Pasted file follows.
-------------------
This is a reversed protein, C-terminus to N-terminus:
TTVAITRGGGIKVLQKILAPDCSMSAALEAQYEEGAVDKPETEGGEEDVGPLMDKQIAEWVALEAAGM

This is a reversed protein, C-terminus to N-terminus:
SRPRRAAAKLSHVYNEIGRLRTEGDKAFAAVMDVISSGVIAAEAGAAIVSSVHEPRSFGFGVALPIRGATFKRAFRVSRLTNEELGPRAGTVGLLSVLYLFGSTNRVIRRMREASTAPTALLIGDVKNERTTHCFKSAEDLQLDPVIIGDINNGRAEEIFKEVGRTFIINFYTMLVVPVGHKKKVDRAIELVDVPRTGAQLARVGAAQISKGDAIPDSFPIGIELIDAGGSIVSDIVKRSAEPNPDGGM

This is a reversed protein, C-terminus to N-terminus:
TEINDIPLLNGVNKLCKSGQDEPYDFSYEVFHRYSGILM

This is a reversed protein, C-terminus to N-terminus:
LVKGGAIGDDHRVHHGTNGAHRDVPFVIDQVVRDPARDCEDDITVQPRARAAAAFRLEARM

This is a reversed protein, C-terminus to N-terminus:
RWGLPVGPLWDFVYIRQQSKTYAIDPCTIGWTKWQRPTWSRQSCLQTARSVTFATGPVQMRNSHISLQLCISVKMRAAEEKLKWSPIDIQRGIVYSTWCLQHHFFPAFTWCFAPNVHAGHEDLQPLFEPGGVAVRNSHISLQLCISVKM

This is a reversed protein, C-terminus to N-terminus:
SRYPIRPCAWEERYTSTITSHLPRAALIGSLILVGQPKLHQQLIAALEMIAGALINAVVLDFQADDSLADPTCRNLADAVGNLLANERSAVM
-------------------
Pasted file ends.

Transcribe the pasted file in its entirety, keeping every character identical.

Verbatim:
This is a reversed protein, C-terminus to N-terminus:
TTVAITRGGGIKVLQKILAPDCSMSAALEAQYEEGAVDKPETEGGEEDVGPLMDKQIAEWVALEAAGM

This is a reversed protein, C-terminus to N-terminus:
SRPRRAAAKLSHVYNEIGRLRTEGDKAFAAVMDVISSGVIAAEAGAAIVSSVHEPRSFGFGVALPIRGATFKRAFRVSRLTNEELGPRAGTVGLLSVLYLFGSTNRVIRRMREASTAPTALLIGDVKNERTTHCFKSAEDLQLDPVIIGDINNGRAEEIFKEVGRTFIINFYTMLVVPVGHKKKVDRAIELVDVPRTGAQLARVGAAQISKGDAIPDSFPIGIELIDAGGSIVSDIVKRSAEPNPDGGM

This is a reversed protein, C-terminus to N-terminus:
TEINDIPLLNGVNKLCKSGQDEPYDFSYEVFHRYSGILM

This is a reversed protein, C-terminus to N-terminus:
LVKGGAIGDDHRVHHGTNGAHRDVPFVIDQVVRDPARDCEDDITVQPRARAAAAFRLEARM

This is a reversed protein, C-terminus to N-terminus:
RWGLPVGPLWDFVYIRQQSKTYAIDPCTIGWTKWQRPTWSRQSCLQTARSVTFATGPVQMRNSHISLQLCISVKMRAAEEKLKWSPIDIQRGIVYSTWCLQHHFFPAFTWCFAPNVHAGHEDLQPLFEPGGVAVRNSHISLQLCISVKM

This is a reversed protein, C-terminus to N-terminus:
SRYPIRPCAWEERYTSTITSHLPRAALIGSLILVGQPKLHQQLIAALEMIAGALINAVVLDFQADDSLADPTCRNLADAVGNLLANERSAVM